Yesterday I read a thoughtful piece about the future of events, of which a main claim is that events are about to be un-bundled, just like digital video has un-bundled cable programming.

Events have always bundled value, but not all bundles are bad. I remember sitting through a surprising case study at Harvard Business School’s Future Assembly conference a few years back. We were looking at Comcast, and what stuck with me is the idea that bundling is actually good for the consumer and the business.

Several years later, I look at the mess of my digital subscriptions: Sling TV, YouTube Premium, HBO Max, Disney+, Discovery+, and probably one or two others I’ve forgotten I even own… and it has a more practical ring of truth.

But the business logic goes like this.

Let’s say we have only two channels: Sports Channel, and Kids Channel. How do we price these channels? People have a certain amount of money they’re willing to spend on TV overall, and a certain amount they’re willing to spend for each channel specifically, and in fact it will be a different amount for each channel. To make the model work, let’s use only two consumers: Kelly, and Toby, who both have $10 to spend on entertainment.

Kelly is willing to pay $2 for Kids Channel, but $8 for Sports Channel. Toby is willing to spend $6 for Kids channel, and $4 for Sports Channel.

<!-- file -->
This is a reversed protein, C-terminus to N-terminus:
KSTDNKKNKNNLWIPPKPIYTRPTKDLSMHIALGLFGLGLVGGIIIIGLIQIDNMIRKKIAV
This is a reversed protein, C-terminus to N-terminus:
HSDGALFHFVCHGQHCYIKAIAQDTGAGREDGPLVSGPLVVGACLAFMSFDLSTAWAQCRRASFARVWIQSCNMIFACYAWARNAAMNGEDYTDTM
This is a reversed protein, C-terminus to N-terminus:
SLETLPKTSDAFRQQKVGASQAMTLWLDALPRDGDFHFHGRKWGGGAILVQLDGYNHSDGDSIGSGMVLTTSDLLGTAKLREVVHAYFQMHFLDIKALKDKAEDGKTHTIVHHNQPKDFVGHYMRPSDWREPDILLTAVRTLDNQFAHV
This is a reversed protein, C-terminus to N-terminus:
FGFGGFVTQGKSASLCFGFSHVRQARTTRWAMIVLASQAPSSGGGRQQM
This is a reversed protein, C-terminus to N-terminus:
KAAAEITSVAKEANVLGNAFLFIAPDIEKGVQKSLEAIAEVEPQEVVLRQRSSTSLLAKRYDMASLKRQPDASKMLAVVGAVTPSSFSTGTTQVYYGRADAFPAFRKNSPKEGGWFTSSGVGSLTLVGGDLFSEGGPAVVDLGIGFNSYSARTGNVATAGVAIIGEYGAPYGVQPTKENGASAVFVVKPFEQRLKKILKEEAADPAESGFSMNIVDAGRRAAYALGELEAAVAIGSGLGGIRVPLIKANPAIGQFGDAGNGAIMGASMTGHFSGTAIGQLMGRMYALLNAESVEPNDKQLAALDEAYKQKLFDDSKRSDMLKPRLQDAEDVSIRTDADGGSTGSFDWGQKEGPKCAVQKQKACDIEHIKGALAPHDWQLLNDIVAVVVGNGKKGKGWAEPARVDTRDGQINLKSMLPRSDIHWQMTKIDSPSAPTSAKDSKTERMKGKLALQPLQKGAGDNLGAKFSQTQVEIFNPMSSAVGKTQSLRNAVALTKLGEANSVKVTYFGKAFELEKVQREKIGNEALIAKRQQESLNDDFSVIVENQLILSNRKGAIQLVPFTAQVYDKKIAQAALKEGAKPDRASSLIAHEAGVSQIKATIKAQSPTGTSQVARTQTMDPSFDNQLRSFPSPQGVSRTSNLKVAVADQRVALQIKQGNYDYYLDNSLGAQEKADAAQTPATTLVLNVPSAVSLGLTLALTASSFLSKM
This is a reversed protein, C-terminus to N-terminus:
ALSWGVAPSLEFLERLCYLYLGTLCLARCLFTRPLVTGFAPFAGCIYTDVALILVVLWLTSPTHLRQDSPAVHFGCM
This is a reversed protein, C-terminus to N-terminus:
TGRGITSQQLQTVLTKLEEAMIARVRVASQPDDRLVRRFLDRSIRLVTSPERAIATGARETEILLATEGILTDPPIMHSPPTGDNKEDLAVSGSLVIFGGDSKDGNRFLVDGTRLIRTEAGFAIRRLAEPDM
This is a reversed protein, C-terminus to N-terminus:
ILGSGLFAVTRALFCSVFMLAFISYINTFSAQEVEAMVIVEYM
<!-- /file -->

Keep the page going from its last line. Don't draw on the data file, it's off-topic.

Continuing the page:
If each channel costs $5, then Kelly and Toby would each subscribe to their preferred channel, and each channel would have one subscriber. In fact, the channels could charge up to $6 and they’d each get one subscriber.

If they charged $2 per channel, they’d each get two subscribers… but only $4 each. So they’re better off charging $6 and getting one subscriber.

But, if we create a bundle: both channels for $10, then each channel gets $5 and two subscribers. This is the best deal of all. And each customer gets to pay what they want for each channel, because the pricing is obscured by the bundle. Everyone is made better off.

So I think we are heading for a re-bundling of TV, and I don’t think events are going to unbundle.

Regular people are not interested in managing a bunch of different subscriptions, and regular people are not interested in splitting out what they get from an event: they like the bundle. It obscures the relative pricing and allows them to enjoy something they wouldn’t be willing to pay for because it’s bundled with something they are willing to pay for.

On the whole, this is a good thing.